For that let us assume that maximum value of delta has certain limit 0.95. This comes because the switches which are power electronic switches require a minimum on time and off time. So, delta cannot really be made 1 or 0. So, under this condition and let us say the maximum permissible two times I a rated. So, calculate the maximum possible speed without resorting to field weakening. Now since delta its maximum value is 0.95, then V a maximum is 0.95 into 230 equal to 218.5 volts.

Please note that the speed in the regenerative breaking mode is higher than the motoring mode; therefore, maximum N will occur in the regenerative breaking mode. In that case the current will flow out of the motor terminal. So, E max equal to V max which is 218.5 volts plus maximum armature current which is two times the rated current of 200 into armature resistance. This comes to 226.5 volt. So, n max is E max that is 226.5 by E rated into rated speed. So, this is 962 RPM.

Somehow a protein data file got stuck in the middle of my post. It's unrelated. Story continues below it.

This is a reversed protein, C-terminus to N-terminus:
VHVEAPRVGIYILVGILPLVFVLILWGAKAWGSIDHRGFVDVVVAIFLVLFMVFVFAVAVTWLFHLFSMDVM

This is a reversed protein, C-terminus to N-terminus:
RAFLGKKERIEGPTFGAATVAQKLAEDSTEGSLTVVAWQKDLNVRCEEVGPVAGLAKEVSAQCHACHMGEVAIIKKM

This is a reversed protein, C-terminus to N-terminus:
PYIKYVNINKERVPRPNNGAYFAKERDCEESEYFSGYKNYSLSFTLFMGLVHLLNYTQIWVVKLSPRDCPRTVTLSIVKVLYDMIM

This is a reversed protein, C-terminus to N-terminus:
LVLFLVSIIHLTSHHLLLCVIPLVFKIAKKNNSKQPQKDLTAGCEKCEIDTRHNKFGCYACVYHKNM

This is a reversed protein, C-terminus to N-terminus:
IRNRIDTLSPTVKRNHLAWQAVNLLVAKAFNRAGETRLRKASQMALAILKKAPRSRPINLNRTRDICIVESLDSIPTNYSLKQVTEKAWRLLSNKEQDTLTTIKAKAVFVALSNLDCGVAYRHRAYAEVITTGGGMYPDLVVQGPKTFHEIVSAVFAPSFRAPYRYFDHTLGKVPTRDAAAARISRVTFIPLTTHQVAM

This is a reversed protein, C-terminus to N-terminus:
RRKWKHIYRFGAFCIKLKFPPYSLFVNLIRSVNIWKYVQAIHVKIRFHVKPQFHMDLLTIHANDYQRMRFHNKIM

Thank you.